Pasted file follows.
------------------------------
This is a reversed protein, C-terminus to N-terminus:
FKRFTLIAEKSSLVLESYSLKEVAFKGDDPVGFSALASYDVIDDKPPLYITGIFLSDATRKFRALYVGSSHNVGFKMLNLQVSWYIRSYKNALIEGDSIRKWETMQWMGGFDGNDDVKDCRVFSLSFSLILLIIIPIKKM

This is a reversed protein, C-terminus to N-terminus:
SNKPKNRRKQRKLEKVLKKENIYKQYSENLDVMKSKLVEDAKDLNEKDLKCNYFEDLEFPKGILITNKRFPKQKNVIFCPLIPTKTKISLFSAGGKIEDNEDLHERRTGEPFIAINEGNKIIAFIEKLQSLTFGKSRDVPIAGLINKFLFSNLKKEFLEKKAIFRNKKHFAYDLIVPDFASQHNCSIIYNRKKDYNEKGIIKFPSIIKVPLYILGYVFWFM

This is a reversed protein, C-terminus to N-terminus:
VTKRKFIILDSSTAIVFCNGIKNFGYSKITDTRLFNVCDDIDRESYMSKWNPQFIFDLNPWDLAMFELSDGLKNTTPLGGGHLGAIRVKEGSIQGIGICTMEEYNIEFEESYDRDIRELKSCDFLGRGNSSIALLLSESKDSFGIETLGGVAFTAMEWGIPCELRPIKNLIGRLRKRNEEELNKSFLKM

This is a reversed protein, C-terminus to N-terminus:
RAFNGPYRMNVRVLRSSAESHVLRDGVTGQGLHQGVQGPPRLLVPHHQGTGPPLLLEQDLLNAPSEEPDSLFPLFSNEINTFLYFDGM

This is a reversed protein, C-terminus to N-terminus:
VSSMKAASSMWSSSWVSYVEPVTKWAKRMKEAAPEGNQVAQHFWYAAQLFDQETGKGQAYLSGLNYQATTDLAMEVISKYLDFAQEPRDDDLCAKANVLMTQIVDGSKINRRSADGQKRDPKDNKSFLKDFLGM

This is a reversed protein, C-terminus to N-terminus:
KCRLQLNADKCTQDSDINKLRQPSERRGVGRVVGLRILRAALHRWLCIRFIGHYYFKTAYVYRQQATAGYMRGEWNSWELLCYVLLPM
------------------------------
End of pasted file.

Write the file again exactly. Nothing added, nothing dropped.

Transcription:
This is a reversed protein, C-terminus to N-terminus:
FKRFTLIAEKSSLVLESYSLKEVAFKGDDPVGFSALASYDVIDDKPPLYITGIFLSDATRKFRALYVGSSHNVGFKMLNLQVSWYIRSYKNALIEGDSIRKWETMQWMGGFDGNDDVKDCRVFSLSFSLILLIIIPIKKM

This is a reversed protein, C-terminus to N-terminus:
SNKPKNRRKQRKLEKVLKKENIYKQYSENLDVMKSKLVEDAKDLNEKDLKCNYFEDLEFPKGILITNKRFPKQKNVIFCPLIPTKTKISLFSAGGKIEDNEDLHERRTGEPFIAINEGNKIIAFIEKLQSLTFGKSRDVPIAGLINKFLFSNLKKEFLEKKAIFRNKKHFAYDLIVPDFASQHNCSIIYNRKKDYNEKGIIKFPSIIKVPLYILGYVFWFM

This is a reversed protein, C-terminus to N-terminus:
VTKRKFIILDSSTAIVFCNGIKNFGYSKITDTRLFNVCDDIDRESYMSKWNPQFIFDLNPWDLAMFELSDGLKNTTPLGGGHLGAIRVKEGSIQGIGICTMEEYNIEFEESYDRDIRELKSCDFLGRGNSSIALLLSESKDSFGIETLGGVAFTAMEWGIPCELRPIKNLIGRLRKRNEEELNKSFLKM

This is a reversed protein, C-terminus to N-terminus:
RAFNGPYRMNVRVLRSSAESHVLRDGVTGQGLHQGVQGPPRLLVPHHQGTGPPLLLEQDLLNAPSEEPDSLFPLFSNEINTFLYFDGM

This is a reversed protein, C-terminus to N-terminus:
VSSMKAASSMWSSSWVSYVEPVTKWAKRMKEAAPEGNQVAQHFWYAAQLFDQETGKGQAYLSGLNYQATTDLAMEVISKYLDFAQEPRDDDLCAKANVLMTQIVDGSKINRRSADGQKRDPKDNKSFLKDFLGM

This is a reversed protein, C-terminus to N-terminus:
KCRLQLNADKCTQDSDINKLRQPSERRGVGRVVGLRILRAALHRWLCIRFIGHYYFKTAYVYRQQATAGYMRGEWNSWELLCYVLLPM